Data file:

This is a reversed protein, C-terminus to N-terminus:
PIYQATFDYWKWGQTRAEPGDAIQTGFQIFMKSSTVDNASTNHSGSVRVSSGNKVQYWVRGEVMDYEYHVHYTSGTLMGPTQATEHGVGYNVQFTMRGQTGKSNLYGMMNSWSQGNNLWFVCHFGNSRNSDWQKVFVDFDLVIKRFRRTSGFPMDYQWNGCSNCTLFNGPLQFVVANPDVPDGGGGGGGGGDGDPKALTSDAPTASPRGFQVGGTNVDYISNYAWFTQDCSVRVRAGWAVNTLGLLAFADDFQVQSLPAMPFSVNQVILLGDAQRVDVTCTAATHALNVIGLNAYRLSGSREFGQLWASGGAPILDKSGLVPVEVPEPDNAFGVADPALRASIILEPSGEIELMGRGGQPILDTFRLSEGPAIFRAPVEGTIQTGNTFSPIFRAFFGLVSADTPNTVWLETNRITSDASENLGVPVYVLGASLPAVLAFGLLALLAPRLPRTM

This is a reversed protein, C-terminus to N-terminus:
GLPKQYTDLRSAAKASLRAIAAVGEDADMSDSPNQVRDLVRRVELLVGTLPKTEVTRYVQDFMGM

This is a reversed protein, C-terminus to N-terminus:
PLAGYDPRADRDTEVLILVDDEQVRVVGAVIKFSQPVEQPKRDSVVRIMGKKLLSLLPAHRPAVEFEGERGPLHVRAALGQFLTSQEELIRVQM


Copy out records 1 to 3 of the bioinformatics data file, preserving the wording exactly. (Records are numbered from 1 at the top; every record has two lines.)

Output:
This is a reversed protein, C-terminus to N-terminus:
PIYQATFDYWKWGQTRAEPGDAIQTGFQIFMKSSTVDNASTNHSGSVRVSSGNKVQYWVRGEVMDYEYHVHYTSGTLMGPTQATEHGVGYNVQFTMRGQTGKSNLYGMMNSWSQGNNLWFVCHFGNSRNSDWQKVFVDFDLVIKRFRRTSGFPMDYQWNGCSNCTLFNGPLQFVVANPDVPDGGGGGGGGGDGDPKALTSDAPTASPRGFQVGGTNVDYISNYAWFTQDCSVRVRAGWAVNTLGLLAFADDFQVQSLPAMPFSVNQVILLGDAQRVDVTCTAATHALNVIGLNAYRLSGSREFGQLWASGGAPILDKSGLVPVEVPEPDNAFGVADPALRASIILEPSGEIELMGRGGQPILDTFRLSEGPAIFRAPVEGTIQTGNTFSPIFRAFFGLVSADTPNTVWLETNRITSDASENLGVPVYVLGASLPAVLAFGLLALLAPRLPRTM

This is a reversed protein, C-terminus to N-terminus:
GLPKQYTDLRSAAKASLRAIAAVGEDADMSDSPNQVRDLVRRVELLVGTLPKTEVTRYVQDFMGM

This is a reversed protein, C-terminus to N-terminus:
PLAGYDPRADRDTEVLILVDDEQVRVVGAVIKFSQPVEQPKRDSVVRIMGKKLLSLLPAHRPAVEFEGERGPLHVRAALGQFLTSQEELIRVQM